Scientists are on the verge of answering one of the greatest questions in history: Are we alone? Finding Life Beyond Earth immerses audiences in the sights and sounds of alien worlds, while...
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Scientists are on the verge of answering one of the greatest questions in history: Are we alone? Finding Life Beyond Earth immerses audiences in the sights and sounds of alien worlds, while top astrobiologists explain how these places are changing how we think about the potential for life in our solar system.Written by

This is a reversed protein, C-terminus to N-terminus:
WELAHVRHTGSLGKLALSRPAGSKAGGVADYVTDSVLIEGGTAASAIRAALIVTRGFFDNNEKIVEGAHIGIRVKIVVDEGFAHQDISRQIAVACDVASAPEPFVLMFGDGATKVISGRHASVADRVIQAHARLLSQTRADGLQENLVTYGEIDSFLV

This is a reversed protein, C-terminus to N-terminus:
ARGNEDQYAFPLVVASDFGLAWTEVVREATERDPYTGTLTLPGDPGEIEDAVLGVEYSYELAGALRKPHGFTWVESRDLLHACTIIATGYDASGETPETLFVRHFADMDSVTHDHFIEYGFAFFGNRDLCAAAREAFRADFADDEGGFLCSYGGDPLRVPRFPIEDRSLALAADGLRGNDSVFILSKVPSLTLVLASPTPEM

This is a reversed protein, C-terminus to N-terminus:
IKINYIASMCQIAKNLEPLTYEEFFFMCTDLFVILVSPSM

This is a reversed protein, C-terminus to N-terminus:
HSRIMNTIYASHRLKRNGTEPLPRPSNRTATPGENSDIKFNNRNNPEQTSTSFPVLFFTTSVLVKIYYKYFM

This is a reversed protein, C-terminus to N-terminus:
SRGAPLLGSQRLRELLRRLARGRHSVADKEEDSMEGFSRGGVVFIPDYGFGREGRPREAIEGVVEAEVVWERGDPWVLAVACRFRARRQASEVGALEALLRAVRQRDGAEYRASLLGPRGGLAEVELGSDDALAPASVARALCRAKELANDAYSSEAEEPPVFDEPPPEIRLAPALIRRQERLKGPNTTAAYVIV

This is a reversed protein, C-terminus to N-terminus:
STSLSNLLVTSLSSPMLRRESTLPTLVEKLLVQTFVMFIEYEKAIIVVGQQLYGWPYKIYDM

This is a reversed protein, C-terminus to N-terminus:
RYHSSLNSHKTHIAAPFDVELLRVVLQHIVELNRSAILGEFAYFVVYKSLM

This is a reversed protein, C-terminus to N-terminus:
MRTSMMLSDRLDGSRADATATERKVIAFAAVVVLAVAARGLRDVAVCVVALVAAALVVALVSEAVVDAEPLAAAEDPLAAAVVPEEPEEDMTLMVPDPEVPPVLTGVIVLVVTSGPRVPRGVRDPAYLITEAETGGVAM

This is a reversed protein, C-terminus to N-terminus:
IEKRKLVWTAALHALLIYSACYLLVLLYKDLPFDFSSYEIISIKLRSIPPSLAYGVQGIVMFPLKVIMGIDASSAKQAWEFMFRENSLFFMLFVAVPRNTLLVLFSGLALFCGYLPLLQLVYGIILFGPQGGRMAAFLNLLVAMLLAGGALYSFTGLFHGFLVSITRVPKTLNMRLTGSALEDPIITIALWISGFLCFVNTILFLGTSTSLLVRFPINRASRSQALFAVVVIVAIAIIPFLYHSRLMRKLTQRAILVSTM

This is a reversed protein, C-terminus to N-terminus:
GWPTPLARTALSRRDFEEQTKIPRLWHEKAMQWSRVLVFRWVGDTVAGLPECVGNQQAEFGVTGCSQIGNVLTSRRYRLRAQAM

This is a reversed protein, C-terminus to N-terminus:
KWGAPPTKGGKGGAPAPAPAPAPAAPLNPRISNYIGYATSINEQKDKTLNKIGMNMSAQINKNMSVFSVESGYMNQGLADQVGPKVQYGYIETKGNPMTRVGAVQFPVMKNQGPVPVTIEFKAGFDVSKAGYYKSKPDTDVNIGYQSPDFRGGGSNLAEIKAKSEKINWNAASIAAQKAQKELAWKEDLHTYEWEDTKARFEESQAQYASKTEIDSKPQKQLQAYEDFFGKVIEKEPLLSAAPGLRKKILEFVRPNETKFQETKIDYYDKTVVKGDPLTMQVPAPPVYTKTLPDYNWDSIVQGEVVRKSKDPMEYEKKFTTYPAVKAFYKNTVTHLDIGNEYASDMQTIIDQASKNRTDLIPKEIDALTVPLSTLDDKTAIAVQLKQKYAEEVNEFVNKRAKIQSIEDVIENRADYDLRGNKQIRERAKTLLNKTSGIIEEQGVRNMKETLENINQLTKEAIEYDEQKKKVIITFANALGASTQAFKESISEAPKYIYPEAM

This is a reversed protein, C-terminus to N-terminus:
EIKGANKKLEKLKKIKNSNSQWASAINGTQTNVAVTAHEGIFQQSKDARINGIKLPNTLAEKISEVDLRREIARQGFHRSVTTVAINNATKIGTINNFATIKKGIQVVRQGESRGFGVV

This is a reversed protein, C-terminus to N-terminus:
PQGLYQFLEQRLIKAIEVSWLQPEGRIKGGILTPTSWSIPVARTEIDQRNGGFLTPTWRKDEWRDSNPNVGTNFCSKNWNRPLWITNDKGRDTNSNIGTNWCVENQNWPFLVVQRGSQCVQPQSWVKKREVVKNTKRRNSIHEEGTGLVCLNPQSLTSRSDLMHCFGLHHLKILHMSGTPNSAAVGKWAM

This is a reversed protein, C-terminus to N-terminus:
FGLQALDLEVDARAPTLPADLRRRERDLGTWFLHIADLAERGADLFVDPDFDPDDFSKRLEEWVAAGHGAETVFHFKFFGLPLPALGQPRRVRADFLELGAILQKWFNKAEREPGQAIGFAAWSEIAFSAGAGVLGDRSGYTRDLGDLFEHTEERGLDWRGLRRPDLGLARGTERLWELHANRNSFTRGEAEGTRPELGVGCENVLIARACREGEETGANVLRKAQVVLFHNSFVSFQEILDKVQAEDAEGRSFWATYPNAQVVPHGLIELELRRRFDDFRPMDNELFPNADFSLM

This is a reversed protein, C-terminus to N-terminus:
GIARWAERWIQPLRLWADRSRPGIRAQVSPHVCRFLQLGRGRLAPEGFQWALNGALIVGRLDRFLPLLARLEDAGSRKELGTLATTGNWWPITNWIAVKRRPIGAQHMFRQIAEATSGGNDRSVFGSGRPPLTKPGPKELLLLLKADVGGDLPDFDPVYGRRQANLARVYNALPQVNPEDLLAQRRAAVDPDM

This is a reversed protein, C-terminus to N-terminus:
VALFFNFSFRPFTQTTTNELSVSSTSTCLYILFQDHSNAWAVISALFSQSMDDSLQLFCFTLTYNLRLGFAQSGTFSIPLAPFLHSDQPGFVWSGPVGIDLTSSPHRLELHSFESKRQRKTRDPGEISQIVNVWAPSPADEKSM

Scientists search the solar system for places where life might exist. Mercury and Venus are too hostile. Mercury is basically a ball of iron, the core of a planet. The three ingredients making life possible on Earth are energy from the sun, water and organic compounds (those containing carbon, oxygen, hydrogen and nitrogen). Planet formation is discussed, and the possible role of comets. Comets contain amino acids, the seeds of life. It is believed that water once flowed on Mars, and one guy calls Mars an ice cube covered with dirt. These people desperately want to find extraterrestrial life while Curiosity roams Mars looking for organic molecules. Further out, it is hinted that Jupiter's moon Europa may harbor life in oceans beneath its ice. Finally, it is suggested that Saturn's moons Enceladus and Titan may have internal energy sources. Titan has lakes of liquid methane, and biologists wonder whether different kinds of life might form in liquids other than water. Planet-hunter Geoff Marcy closes the show. From TV's Nova.
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